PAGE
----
Vicki Santo's Inspirational Hall Of Fame Speech Overshadows Cubs Loss

Barry Larkin and Vicki Santo, widow of inductee Ron Santo, pose for a photo with their plaques at Clark Sports Center during the Baseball Hall of Fame induction ceremony in Cooperstown, New York. Santo was named to nine All-Star games in his 15 major league seasons, 14 of which he played for the Chicago Cubs. He finished his career with 2,254 hits, 1,331 runs batted in, 342 home runs and won 5 consecutive gold gloves at third base. (Photo by Jim McIsaac/Getty Images)

I'm going to give the first words of the recap of Sunday's 7-0 Cubs loss to the Cardinals to Josh:

You know that if Ron Santo had been standing at the podium Sunday afternoon, his speech would have been filled with jokes, hilarious non sequiturs and love for his family and the Cubs. Vicki Santo included that love in her moving speech, which talked about the challenges that Ron faced, how he overcame them, his love for the game, the city of Chicago, the Cubs and Cubs fans, and then she paid tribute to his career and the work that Ron did for JDRF since he retired from baseball.

Vicki Santo hit all the right notes; her speech was inspiring. It's sad that Ron wasn't there to share the day with all the rest of the Hall of Famers in attendance, the Cubs fans who traveled to Cooperstown, and the rest of us. But he's now a Hall of Famer. That lasts forever.

Too bad the game wasn't a tribute to Ron. He'd have been agonizing, "Aw, geez" in the broadcast booth most of the afternoon. The first inning was more or less a continuation of the Cardinals' 12-run inning from Saturday night, with Jon Jay and Tony Cruz both smacking two-run doubles. If you were watching -- I wasn't, I was watching Vicki's speech at the time -- you could have switched channels after that, because with the Cubs getting shut out for the second straight day, the game was essentially over after that.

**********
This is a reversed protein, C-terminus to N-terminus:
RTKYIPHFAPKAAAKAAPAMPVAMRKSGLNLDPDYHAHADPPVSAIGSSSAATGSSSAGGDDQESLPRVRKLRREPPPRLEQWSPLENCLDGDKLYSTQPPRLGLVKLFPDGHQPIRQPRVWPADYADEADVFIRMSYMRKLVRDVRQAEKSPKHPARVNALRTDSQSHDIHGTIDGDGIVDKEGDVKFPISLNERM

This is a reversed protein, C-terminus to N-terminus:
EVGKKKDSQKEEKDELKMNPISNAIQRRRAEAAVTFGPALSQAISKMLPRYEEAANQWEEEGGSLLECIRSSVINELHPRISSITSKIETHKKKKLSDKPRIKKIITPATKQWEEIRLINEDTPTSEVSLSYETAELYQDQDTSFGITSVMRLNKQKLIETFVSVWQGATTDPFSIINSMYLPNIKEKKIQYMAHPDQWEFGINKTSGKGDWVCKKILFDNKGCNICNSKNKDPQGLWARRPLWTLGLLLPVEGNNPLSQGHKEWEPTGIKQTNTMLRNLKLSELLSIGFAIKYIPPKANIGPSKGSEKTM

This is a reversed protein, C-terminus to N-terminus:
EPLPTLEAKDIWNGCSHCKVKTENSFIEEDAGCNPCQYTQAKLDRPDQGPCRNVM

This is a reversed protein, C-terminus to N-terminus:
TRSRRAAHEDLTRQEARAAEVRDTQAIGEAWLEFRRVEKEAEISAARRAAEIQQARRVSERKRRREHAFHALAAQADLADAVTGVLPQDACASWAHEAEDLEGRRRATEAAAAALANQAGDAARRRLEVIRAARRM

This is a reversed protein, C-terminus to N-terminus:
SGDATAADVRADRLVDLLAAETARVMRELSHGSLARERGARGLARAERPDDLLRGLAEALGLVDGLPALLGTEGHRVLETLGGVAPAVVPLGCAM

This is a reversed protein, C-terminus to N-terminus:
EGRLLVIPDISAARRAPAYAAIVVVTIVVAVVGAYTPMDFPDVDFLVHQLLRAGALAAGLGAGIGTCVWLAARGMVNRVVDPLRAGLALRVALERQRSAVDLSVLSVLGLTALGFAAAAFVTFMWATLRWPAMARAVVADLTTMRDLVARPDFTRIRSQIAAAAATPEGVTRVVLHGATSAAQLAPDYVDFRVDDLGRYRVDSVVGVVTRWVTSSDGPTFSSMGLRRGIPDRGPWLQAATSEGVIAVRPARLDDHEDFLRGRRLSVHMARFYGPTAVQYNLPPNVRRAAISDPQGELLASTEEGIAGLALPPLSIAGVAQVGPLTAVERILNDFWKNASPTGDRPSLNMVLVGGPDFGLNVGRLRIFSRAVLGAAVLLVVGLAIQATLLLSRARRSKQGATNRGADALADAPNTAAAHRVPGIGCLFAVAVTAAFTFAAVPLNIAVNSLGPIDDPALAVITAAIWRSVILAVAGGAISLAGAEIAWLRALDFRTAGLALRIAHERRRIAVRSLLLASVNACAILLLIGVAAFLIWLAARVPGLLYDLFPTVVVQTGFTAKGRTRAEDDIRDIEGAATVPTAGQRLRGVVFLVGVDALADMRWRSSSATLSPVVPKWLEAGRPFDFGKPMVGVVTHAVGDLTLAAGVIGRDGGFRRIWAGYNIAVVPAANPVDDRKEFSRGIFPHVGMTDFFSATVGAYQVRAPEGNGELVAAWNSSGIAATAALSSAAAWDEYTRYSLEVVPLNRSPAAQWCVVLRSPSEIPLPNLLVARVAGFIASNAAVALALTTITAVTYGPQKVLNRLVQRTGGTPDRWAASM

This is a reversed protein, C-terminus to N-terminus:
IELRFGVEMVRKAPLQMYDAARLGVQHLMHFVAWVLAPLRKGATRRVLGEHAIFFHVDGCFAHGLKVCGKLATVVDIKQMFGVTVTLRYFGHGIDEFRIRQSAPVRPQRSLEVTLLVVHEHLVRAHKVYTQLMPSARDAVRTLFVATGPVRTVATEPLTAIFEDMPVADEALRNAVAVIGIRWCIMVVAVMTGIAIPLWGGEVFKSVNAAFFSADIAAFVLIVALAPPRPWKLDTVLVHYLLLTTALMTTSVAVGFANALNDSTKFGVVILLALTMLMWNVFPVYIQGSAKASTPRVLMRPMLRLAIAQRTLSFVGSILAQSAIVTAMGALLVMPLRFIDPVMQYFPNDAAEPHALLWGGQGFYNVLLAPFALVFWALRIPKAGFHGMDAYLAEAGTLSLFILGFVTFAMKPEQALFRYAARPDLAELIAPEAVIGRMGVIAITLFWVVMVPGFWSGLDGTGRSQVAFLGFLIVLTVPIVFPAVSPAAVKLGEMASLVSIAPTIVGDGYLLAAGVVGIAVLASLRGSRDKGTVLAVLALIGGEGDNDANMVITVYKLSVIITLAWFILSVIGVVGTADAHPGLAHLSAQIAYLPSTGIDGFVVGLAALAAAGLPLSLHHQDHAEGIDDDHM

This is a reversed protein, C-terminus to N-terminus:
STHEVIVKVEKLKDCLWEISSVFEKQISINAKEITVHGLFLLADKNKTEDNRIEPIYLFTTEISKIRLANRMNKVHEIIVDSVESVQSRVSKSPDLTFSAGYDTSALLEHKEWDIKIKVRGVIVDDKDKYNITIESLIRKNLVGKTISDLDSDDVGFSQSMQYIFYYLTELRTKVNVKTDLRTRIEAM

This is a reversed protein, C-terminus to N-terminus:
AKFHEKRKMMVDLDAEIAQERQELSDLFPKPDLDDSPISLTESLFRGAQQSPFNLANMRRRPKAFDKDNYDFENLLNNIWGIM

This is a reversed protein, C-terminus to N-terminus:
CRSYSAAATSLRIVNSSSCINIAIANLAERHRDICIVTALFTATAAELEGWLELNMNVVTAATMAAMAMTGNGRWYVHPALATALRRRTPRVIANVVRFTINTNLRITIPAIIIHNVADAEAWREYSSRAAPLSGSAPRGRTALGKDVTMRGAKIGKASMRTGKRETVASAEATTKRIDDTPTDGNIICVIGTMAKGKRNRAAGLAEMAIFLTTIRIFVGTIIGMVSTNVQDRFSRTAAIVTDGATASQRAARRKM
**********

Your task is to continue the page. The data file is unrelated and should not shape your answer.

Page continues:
Travis Wood soldiered on, throwing six innings, even though the Cubs had lefthander Jeff Beliveau available in the bullpen after his recall from Iowa earlier in the day (Rafael Dolis headed back to Des Moines in return). Beliveau did eventually make it into the game, making his major-league debut, in so doing becoming the 42nd player to appear in a Cubs uniform this season.

With trades likely coming over the next nine days, before the non-waiver deadline, that number is only going to increase. The team record is 51, set in 2000, a bad year where the Cubs lost 97 games; second is the 103-loss 1966 team (49). This year's headed for that, or worse.

The Cubs went 2-6 in eight games at Busch Stadium this season (and scored just one run in being swept in this weekend's three-game series); they still have six games remaining against the Cardinals this year, three of them next weekend at Wrigley Field. Given the Cubs' record on the road (now 14-35) compared to their home mark, it's entirely possible they could even win the series next weekend.

The same cannot likely be said of the upcoming series in Pittsburgh, where the Pirates have the best home record in baseball (32-14) and swept the Cubs in a three-game series back in May.

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